PowerShell commands in interACT


In Digital Forensics and Incident Response (DFIR), PowerShell has become a powerful tool for investigators and analysts. Sometimes overlooked is its compatibility with AIR's interACT, which provides a true cross-platform remote shell for Windows, Linux, and macOS. This KB article aims to shed light on how users can leverage PowerShell within interACT to execute cmdlets and perform a variety of operations.

Why is this Important?

Many DFIR investigators rely on PowerShell (and Python) as their primary scripting and remediation tools. However, newcomers to AIR may assume that interACT is exclusively tailored for Linux, which is not the case. interACT is a versatile platform, and certain commands are available to both Windows and UNIX-like operating systems users.

Executing PowerShell in interACT

PowerShell can be executed in interACT through several methods. Here, we'll explore three basic ways to run PowerShell commands:

Using the 'exec' Command

The 'exec' or 'execute' command in interACT serves as a gateway to run PowerShell commands. This versatile command allows DFIR practitioners to integrate PowerShell into their workflows seamlessly. Below are examples of how to use 'exec' with PowerShell:

exec powershell.exe whoami

This command executes a simple PowerShell 'whoami' cmdlet, displaying the currently logged-in user.

exec powershell.exe Get-ScheduledTask

In this instance, 'exec' invokes the 'Get-ScheduledTask' cmdlet, providing insights into scheduled tasks on the system.

exec powershell.exe Remove-Item -path C:\\Temp\\example.txt

The 'exec' command facilitates the removal of a file ('example.txt') using the 'Remove-Item' cmdlet from a specified path.

Additional Useful Commands and syntax

1). Here are some additional PowerShell commands that can be invaluable in cyber investigations:

exec powershell.exe Get-Process

This command retrieves information about running processes, which can be critical for understanding system activity.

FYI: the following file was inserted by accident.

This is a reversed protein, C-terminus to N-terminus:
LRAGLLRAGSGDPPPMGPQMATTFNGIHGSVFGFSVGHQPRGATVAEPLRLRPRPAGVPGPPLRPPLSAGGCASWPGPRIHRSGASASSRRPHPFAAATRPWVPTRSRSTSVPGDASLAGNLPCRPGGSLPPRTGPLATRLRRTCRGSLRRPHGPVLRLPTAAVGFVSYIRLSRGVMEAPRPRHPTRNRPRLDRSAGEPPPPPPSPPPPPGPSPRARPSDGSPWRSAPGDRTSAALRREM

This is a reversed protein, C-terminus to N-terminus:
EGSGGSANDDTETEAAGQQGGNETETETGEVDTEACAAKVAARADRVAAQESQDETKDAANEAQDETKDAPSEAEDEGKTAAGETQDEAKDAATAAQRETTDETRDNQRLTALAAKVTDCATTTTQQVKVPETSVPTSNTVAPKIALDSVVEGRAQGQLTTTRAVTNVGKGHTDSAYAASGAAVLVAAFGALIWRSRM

2). You can query specific log entries within a shorter time frame. Here's an example to retrieve Security log events from the last 24 hours:

exec powershell.exe Get-WinEvent -LogName Security -MaxEvents 100 -Oldest

In this command:

  • -MaxEvents 100 limits the query to the most recent 100 events, which should make the query faster.

  • -Oldest ensures that the query starts with the oldest event, which is from the last 24 hours in this case.

You can adjust the -MaxEvents value to retrieve a specific number of events or omit it to get all events from the last 24 hours. This command should provide a quicker response with a smaller dataset.

3). Here's an example of a simple PowerShell command that retrieves information about the local computer's operating system:

exec powershell.exe Get-CimInstance -ClassName Win32_OperatingSystem

This command uses the "Get-CimInstance" cmdlet to retrieve information about the local computer's operating system. It should execute quickly and provide details about the operating system on the machine where it's run along with other information such as Build Number, Registered User, Serial Number and Version.


By following these simple examples, users can harness the capabilities of PowerShell within interACT for DFIR investigations and operations. interACT's compatibility across different platforms ensures that investigators can seamlessly incorporate PowerShell into their toolkit, expanding their capabilities and efficiency in digital forensics and incident response.

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